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Bay Area's Future Earthquakes: Knockout Blow, or Combination Punch?

San Francisco Bay from space
San Francisco Bay photographed from the International Space Station in 2002. (Image credit: NASA Earth Observatory)

California's San Francisco Bay Area grew into a metropolis during the eerily quiet earthquake gap following its devastating 1906 temblor. Scientists predict a 63 percent chance of another big quake before 2032, but when the shaking starts, it may not be a single "Big One" as in 1906, according to a new study.

Instead, the Bay Area could face a cluster of deadly earthquakes that deliver a series of rapid punches, researchers report today (May 19) in the Bulletin of the Seismological Society of America.

The report is another nail in the coffin for the idea that earthquake faults repeat their behaviors in the same way every time. "The historical record is not sacrosanct," said lead study author David Schwartz, a geologist with the U.S. Geological Survey (USGS). "It's really clear that the frequency of different earthquake sizes varies over time."

Schwartz and his co-authors have pieced together a detailed record of Bay earthquakes back to 1600. The bygone earthquakes come from several sources, such as paleoseismology (digging up evidence of shaking), and historic records from Spanish missions.

Between 1690 and 1776, the Bay Area's most dangerous faults unleashed a series of earthquakes between magnitude 6.6 and 7.8, Schwartz and his co-authors report. (The 1906 San Francisco quake was probably a magnitude 7.9, using modern estimates.) These include the Hayward fault, the San Andreas Fault, the northern Calaveras fault, the Rodgers Creek fault and the San Gregorio fault. [In Photos: The Great San Francisco Earthquake]

An earthquake lull followed this quake cluster, though it was not as quiet in the Bay Area as post-1906, the study reports. Then the 1906 earthquake struck, and a life free from big earthquakes returned again.

Schwartz (and the USGS) thinks it won't be long before San Francisco starts to shake again. The big question is whether it will be the feared "Big One" or a cluster of earthquakes, and which would be worst.

"We haven't had to face a series of relatively closely timed earthquakes in a modern, urban city," Schwartz said. "It would be bad news."

Forecasts unchanged

However, the discovery doesn't immediately change the USGS official earthquake forecast for the Bay Area, which projects a 62 percent chance of a magnitude-6.7 earthquake by 2032, Schwartz said.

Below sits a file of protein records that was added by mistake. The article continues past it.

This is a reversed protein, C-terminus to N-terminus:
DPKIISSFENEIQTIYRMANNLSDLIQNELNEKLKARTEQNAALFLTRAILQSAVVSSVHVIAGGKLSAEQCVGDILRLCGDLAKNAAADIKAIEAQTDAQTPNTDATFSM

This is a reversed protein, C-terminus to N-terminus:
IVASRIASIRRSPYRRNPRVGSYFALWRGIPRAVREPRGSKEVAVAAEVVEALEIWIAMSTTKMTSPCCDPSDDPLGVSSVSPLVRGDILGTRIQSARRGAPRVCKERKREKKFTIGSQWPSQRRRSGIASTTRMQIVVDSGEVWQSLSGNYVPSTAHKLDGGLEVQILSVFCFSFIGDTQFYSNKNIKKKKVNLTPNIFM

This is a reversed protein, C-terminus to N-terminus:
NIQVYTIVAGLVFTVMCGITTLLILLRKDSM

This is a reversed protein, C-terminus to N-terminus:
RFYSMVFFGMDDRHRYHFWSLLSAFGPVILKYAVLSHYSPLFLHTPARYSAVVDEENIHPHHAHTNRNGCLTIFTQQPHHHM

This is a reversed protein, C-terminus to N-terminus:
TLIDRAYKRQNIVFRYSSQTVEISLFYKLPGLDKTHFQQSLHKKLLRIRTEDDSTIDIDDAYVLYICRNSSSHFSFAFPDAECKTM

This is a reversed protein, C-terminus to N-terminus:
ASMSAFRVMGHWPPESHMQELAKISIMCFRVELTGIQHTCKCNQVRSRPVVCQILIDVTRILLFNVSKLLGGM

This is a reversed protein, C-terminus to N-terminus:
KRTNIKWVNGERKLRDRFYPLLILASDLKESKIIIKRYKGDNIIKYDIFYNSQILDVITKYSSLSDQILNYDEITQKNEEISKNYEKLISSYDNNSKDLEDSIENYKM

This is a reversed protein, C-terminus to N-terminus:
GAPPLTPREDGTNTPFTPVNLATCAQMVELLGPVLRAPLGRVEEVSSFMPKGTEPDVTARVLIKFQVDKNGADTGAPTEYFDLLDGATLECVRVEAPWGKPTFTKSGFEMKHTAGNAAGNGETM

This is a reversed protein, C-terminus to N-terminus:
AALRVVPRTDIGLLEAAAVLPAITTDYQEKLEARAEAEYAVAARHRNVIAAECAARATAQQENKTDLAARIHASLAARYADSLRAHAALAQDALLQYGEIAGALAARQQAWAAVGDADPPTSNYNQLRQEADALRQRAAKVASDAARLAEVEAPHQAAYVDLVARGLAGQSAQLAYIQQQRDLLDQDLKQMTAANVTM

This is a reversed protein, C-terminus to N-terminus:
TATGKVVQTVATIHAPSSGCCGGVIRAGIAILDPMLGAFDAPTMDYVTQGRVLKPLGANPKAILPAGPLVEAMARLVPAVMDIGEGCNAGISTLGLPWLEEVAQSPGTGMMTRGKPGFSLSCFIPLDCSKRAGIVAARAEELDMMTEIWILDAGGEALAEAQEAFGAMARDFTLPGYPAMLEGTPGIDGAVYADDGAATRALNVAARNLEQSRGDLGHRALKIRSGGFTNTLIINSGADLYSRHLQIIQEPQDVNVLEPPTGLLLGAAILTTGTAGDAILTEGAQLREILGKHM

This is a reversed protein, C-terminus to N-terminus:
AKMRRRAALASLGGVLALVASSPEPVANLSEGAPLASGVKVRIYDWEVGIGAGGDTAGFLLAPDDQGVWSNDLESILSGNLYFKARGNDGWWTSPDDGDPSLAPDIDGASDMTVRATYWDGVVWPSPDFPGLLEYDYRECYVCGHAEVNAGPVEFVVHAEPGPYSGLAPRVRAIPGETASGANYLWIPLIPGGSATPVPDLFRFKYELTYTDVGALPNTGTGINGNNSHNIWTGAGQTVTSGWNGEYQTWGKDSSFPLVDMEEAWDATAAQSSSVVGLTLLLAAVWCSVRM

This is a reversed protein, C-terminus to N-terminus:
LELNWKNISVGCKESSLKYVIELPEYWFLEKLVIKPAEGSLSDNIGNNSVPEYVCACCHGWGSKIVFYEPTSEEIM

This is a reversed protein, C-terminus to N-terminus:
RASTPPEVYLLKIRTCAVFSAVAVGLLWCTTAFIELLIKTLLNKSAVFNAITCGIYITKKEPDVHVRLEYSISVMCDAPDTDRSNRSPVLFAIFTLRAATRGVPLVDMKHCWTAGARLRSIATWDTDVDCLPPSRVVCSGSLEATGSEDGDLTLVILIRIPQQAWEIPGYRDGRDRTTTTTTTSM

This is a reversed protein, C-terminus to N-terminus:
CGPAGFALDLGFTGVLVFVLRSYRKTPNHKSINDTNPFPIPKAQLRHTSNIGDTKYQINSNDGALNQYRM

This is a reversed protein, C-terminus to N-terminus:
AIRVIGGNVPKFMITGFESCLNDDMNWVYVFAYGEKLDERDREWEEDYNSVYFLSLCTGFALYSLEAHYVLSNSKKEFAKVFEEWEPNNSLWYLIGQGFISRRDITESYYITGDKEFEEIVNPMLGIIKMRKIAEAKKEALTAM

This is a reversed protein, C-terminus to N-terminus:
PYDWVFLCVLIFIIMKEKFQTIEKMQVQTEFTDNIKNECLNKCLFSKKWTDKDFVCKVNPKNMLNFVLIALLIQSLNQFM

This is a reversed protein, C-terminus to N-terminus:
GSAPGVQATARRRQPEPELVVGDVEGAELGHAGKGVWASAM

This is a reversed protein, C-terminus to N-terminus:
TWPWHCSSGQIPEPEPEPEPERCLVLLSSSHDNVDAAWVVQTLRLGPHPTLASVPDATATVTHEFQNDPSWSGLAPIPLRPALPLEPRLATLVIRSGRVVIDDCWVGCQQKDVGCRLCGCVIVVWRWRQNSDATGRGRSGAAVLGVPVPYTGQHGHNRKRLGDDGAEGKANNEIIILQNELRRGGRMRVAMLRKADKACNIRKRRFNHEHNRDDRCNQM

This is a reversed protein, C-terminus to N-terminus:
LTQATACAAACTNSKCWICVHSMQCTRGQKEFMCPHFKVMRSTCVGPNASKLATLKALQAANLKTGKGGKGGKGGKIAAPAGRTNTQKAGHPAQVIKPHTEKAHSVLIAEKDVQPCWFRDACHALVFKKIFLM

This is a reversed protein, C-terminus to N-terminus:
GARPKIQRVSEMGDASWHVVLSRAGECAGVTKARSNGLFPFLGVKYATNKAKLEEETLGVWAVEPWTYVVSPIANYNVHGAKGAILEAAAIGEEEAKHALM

The threat of future earthquakes across the Bay Area, from the U.S. Geological Survey. (Image credit: USGS)

New probability forecasts for the region, currently in development, also take into account the possibility of scenarios outside the massive San Andreas Fault quake, such as several faults rupturing at once, said Tom Parsons, a USGS research seismologist who was not involved in the study.

"I think that 1906 is only one of many different options," Parsons said. "We don't know what's going to happen next, but this study provides an answer and it's also broadening our uncertainty."

Schwartz thinks the earthquake cycles suggest these Bay Area faults need to build up a critical stress level before they begin to break. "It takes a while for the crust to reload," he said.

The bad news? The Earth's tectonic plates have probably shifted far enough since 1906 to reach that threshold, he said.

The Bay Area sprawls across the boundary of two massive tectonic plates. The North America plate is sliding south relative to the Pacific plate at about 2 inches (5 centimeters) per year. The plates build up friction that is released as earthquakes. Most of the stress is relieved on the San Andreas Fault, but a zone of faults about 125 miles (200 kilometers) wide lets off the rest.

"Maybe the next sequence won't be exactly the same, but we really could have a series of earthquakes on all or most of these faults over a relatively short period of time," Schwartz said.

Email Becky Oskin or follow her @beckyoskin. Follow us @OAPlanet, Facebook and Google+. Original article at Live Science's Our Amazing Planet.

Becky Oskin
Contributing Writer
Becky Oskin covers Earth science, climate change and space, as well as general science topics. Becky was a science reporter at Live Science and The Pasadena Star-News; she has freelanced for New Scientist and the American Institute of Physics. She earned a master's degree in geology from Caltech, a bachelor's degree from Washington State University, and a graduate certificate in science writing from the University of California, Santa Cruz.